Certificate Formats


Certificate Formats are used as Certificates are a binary format.

These are the most common Certificate Formats:

Certificate Formats Encoding#

Certificates maybe encoded in using different Encoding formats.

Base64 Encoding X.509 #

Base64 Encoding X.509 is an encoding method developed for use with Secure/Multipurpose Internet Mail Extensions (S/MIME), which is a popular, standard method for transferring binary attachments over the Internet.

Because all MIME-compliant clients can decode Base64 files, this format might be used by Certificate Authority that are not on computers running Windows Server 2003, so it is supported for interoperability. Base64 certificate files might use the .cer extension.

Privacy-Enhanced Mail (PEM) (Often referred to as base64)#

Privacy-Enhanced Mail certificates usually have extensions such as .pem, .crt, .cer, and .key.

Distinguished Encoding Rules (DER)#

Distinguished Encoding Rules (Distinguished Encoding Rules) (DER) supports only a single Certificate:

Canonical Encoding Rules (CER)#

Often, someone will provide a Certificate and imply it is in Canonical Encoding Rules. Usually, certificates would not be exported in Canonical Encoding Rules format and the certificate is most likely Privacy-Enhanced Mail.

File System extensions#

Public-Key Cryptography Standards (PKCS)#

Produced by RSA Labs. Specifies format of objects used during public key operations In cryptography, PKCS refers to a group of Public-Key Cryptography Standards devised and published by RSA Security.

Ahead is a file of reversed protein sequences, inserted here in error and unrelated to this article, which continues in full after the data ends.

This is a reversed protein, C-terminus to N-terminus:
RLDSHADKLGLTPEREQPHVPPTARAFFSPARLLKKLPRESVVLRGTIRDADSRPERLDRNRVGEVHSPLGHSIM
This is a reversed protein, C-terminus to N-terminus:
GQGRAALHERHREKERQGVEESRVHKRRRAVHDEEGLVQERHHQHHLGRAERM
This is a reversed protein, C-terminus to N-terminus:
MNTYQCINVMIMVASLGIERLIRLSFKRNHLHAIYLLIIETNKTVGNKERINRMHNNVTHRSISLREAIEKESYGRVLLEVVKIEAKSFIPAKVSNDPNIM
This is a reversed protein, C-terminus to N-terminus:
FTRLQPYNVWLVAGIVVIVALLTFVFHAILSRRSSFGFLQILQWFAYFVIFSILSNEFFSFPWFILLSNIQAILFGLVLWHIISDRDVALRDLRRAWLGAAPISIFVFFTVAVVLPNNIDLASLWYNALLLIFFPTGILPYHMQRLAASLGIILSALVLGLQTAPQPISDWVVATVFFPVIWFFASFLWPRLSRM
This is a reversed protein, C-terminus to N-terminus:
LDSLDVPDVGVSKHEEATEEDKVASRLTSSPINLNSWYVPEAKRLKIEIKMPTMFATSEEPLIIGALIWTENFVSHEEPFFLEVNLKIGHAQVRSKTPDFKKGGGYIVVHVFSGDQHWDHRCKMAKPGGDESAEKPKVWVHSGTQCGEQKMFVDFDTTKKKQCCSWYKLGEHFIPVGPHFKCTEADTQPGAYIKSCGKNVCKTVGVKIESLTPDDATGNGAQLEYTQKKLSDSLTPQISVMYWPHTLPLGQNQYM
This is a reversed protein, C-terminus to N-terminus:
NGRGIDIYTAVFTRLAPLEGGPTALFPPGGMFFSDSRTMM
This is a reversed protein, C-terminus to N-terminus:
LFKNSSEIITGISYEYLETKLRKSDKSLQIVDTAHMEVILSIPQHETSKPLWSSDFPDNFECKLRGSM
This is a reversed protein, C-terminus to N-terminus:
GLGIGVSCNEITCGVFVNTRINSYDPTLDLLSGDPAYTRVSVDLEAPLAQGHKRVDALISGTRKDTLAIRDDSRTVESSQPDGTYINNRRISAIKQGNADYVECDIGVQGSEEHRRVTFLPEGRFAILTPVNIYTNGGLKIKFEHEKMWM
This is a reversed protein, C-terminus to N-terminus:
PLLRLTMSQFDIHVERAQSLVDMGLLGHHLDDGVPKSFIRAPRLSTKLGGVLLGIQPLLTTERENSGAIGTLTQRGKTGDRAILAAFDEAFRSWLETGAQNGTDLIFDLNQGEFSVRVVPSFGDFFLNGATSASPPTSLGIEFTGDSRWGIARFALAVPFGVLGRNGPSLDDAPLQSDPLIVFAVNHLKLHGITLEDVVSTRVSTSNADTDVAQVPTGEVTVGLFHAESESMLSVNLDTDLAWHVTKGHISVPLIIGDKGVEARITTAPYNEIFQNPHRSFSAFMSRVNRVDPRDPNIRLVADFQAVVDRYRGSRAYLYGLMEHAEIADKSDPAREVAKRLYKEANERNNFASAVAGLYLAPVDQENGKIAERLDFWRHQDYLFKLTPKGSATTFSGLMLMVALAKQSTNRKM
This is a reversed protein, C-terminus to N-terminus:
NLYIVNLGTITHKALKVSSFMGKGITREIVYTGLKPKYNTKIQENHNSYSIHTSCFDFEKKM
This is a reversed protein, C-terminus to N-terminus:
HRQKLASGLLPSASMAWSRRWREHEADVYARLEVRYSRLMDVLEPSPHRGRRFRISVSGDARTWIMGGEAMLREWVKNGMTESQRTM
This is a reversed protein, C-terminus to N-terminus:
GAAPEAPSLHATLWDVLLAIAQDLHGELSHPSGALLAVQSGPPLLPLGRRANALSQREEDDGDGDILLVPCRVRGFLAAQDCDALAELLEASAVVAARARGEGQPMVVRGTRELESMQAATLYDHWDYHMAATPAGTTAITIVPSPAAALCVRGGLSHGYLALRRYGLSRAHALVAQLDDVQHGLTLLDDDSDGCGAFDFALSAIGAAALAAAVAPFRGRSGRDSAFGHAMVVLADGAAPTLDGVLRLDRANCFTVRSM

• Language is ASN.1
  • Implemented in RSAREF and BSAFE libraries
  • Standards from IETF PKIX working group are a superset and generally compatible


An envelope that can store multiple certificates in PEM or DER format. RFC 2315 for detailed specifications.


Similar to PKCS#7, PKCS#12 is a standard for storing Private Keys and certificates securely. PKCS#7 defines a file format commonly used to store Private Keys with accompanying Public Key certificates protected with a password-based symmetric Key.

Bundle Contains#

  • Three parts; all are optional
  • Include all three: opaque signing
  • Omit content: detached signature
  • Only certificates: "certs only"


  • IETF Standard for "secure electronic mail"
  • Digital signatures
    • Need canonical form of message to be signed
  • Encryption
  • Other information for recipient
    • Certificates for verification
    • Sender's public encryption key (certificate)
    • Sender's cryptographic algorithms

Example S/MIME (Signed)#

From: Eric Norman <ejnorman@doit.wisc.edu>
MIME-version: 1.0
Content-type: multipart/signed; protocol="application/pkcs7-signature";
boundary=Apple-Mail-3-2162327; micalg=sha1
Content-Transfer-Encoding: 7bit
Content-Type: text/plain; charset=US-ASCII; format=flowed
Message text
Content-Transfer-Encoding: base64
Content-Type: application/pkcs7-signature; name=smime.p7s
Content-Disposition: attachment; filename=smime.p7s
... snip ...

Netscape Certificate Sequence#

Netscape Certificate Sequence is another PKCS#7 object format, and like the SignedData format, it allows multiple certificates to be imported together. This format is simpler than the PKCS#7 SignedData object format. It consists of a PKCS#7 ContentInfo structure, wrapping a sequence of certificates.

More Information#

There might be more information for this subject on one of the following: